The Buck Moon will appear full from early Tuesday into early Friday morning, according to NASA, even though its expected peak time is 3:38 p.m. (central time) Wednesday, July 13, 2022.
The Buck Moon, also referred to as the Thunder Moon, got its name “Buck Moon” because it symbolizes when male deer start growing new antlers.
“Traditionally, the full moon in July is called the Buck Moon because a buck’s antlers are in full growth mode at this time,” according to the Old Farmer’s Almanac. “This full moon was also known as the Thunder Moon because thunderstorms are so frequent during this month.”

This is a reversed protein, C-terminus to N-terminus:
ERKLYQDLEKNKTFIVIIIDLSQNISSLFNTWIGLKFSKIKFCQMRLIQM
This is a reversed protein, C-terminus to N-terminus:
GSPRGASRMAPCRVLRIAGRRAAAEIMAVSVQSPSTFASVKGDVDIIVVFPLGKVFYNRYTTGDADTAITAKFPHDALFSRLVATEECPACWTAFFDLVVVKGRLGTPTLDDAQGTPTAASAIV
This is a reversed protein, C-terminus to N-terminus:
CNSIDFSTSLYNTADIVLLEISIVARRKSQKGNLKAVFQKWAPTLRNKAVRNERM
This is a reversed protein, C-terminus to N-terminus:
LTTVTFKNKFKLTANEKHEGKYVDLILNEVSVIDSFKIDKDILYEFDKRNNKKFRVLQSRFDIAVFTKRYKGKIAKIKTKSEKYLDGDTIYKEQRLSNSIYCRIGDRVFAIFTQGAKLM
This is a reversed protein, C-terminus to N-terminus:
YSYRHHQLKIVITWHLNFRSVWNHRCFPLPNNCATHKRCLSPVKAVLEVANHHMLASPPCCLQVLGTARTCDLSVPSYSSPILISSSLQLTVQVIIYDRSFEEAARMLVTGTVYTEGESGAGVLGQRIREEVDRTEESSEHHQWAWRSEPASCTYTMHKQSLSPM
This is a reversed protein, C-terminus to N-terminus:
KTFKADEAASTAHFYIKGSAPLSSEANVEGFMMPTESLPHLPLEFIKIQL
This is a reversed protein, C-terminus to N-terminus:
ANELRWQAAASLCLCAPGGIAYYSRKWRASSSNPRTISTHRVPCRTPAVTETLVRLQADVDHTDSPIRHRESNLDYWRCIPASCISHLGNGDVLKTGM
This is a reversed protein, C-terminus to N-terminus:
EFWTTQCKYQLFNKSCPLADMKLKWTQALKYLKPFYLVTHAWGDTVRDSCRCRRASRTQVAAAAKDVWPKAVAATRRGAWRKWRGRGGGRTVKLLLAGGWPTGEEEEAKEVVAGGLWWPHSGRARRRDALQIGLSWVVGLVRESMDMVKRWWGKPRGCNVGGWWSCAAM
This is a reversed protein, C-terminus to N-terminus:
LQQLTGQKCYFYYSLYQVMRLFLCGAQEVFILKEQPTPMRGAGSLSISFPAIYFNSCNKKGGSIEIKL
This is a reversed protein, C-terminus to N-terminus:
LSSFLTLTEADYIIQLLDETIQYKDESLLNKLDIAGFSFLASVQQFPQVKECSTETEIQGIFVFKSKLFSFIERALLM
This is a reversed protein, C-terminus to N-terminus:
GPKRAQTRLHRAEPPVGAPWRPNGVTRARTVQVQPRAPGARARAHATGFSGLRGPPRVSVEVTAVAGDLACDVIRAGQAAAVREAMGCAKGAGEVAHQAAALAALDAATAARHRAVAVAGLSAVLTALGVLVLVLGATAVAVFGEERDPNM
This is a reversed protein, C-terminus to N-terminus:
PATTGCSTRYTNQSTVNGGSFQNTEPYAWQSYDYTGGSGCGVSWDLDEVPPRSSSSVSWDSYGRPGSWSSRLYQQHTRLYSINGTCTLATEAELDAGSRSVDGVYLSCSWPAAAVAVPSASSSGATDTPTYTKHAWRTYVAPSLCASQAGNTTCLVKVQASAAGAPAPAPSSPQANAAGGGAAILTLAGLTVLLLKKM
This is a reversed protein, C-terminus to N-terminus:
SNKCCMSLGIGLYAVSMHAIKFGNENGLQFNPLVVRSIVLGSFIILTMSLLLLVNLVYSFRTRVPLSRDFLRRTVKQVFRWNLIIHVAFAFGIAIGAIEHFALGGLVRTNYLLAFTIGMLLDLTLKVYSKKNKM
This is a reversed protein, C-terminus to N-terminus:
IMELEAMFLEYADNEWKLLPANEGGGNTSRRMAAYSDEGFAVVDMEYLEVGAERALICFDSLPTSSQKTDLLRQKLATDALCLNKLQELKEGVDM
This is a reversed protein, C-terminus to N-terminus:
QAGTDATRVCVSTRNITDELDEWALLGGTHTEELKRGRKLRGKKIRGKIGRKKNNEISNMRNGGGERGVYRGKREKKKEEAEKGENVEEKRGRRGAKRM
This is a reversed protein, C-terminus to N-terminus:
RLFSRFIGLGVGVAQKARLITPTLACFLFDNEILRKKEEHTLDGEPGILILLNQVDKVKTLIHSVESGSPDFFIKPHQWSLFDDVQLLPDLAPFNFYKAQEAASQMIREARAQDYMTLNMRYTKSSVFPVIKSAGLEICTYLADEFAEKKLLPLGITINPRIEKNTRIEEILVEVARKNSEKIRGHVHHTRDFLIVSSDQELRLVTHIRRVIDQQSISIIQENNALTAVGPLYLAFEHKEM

Early Tuesday morning on July 19, Jupiter will appear near the waning gibbous moon, about three degrees above the moon during moonrise on the eastern horizon near midnight. Jupiter will appear about five degrees to the upper right of the Moon as morning twilight begins at 4:49 a.m.
As stargazers are looking for Jupiter, even a small telescope will be able to locate its moons – pending equipment and local weather.